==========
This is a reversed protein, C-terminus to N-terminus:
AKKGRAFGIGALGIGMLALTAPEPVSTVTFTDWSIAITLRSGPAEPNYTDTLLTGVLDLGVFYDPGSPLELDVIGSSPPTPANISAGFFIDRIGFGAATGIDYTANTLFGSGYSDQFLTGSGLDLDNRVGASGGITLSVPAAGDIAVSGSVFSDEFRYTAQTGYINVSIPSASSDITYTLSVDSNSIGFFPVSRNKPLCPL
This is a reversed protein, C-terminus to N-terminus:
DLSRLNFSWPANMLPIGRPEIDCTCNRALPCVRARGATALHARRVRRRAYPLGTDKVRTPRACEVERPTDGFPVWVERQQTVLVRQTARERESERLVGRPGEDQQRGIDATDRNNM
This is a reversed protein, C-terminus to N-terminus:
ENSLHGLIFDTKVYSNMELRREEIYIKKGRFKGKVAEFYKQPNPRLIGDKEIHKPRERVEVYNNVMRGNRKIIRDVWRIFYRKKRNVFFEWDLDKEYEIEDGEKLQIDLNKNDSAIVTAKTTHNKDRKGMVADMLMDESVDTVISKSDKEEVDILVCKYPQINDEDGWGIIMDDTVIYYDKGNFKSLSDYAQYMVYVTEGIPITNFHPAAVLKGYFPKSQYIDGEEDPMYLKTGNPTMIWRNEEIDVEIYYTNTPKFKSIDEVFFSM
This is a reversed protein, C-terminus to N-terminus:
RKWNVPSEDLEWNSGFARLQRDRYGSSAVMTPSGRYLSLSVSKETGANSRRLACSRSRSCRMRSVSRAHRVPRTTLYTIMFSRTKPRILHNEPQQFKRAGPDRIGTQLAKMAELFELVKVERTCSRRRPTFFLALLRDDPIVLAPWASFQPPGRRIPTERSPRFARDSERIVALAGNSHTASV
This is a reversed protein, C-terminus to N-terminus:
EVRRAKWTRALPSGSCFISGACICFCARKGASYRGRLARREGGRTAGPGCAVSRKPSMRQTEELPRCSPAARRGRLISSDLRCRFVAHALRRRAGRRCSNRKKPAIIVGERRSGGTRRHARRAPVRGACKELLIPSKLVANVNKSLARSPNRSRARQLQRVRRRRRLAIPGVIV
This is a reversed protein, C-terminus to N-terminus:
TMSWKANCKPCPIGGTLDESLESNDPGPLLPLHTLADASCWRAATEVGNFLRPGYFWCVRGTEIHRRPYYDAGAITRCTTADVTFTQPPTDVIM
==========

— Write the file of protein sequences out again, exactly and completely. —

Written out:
This is a reversed protein, C-terminus to N-terminus:
AKKGRAFGIGALGIGMLALTAPEPVSTVTFTDWSIAITLRSGPAEPNYTDTLLTGVLDLGVFYDPGSPLELDVIGSSPPTPANISAGFFIDRIGFGAATGIDYTANTLFGSGYSDQFLTGSGLDLDNRVGASGGITLSVPAAGDIAVSGSVFSDEFRYTAQTGYINVSIPSASSDITYTLSVDSNSIGFFPVSRNKPLCPL
This is a reversed protein, C-terminus to N-terminus:
DLSRLNFSWPANMLPIGRPEIDCTCNRALPCVRARGATALHARRVRRRAYPLGTDKVRTPRACEVERPTDGFPVWVERQQTVLVRQTARERESERLVGRPGEDQQRGIDATDRNNM
This is a reversed protein, C-terminus to N-terminus:
ENSLHGLIFDTKVYSNMELRREEIYIKKGRFKGKVAEFYKQPNPRLIGDKEIHKPRERVEVYNNVMRGNRKIIRDVWRIFYRKKRNVFFEWDLDKEYEIEDGEKLQIDLNKNDSAIVTAKTTHNKDRKGMVADMLMDESVDTVISKSDKEEVDILVCKYPQINDEDGWGIIMDDTVIYYDKGNFKSLSDYAQYMVYVTEGIPITNFHPAAVLKGYFPKSQYIDGEEDPMYLKTGNPTMIWRNEEIDVEIYYTNTPKFKSIDEVFFSM
This is a reversed protein, C-terminus to N-terminus:
RKWNVPSEDLEWNSGFARLQRDRYGSSAVMTPSGRYLSLSVSKETGANSRRLACSRSRSCRMRSVSRAHRVPRTTLYTIMFSRTKPRILHNEPQQFKRAGPDRIGTQLAKMAELFELVKVERTCSRRRPTFFLALLRDDPIVLAPWASFQPPGRRIPTERSPRFARDSERIVALAGNSHTASV
This is a reversed protein, C-terminus to N-terminus:
EVRRAKWTRALPSGSCFISGACICFCARKGASYRGRLARREGGRTAGPGCAVSRKPSMRQTEELPRCSPAARRGRLISSDLRCRFVAHALRRRAGRRCSNRKKPAIIVGERRSGGTRRHARRAPVRGACKELLIPSKLVANVNKSLARSPNRSRARQLQRVRRRRRLAIPGVIV
This is a reversed protein, C-terminus to N-terminus:
TMSWKANCKPCPIGGTLDESLESNDPGPLLPLHTLADASCWRAATEVGNFLRPGYFWCVRGTEIHRRPYYDAGAITRCTTADVTFTQPPTDVIM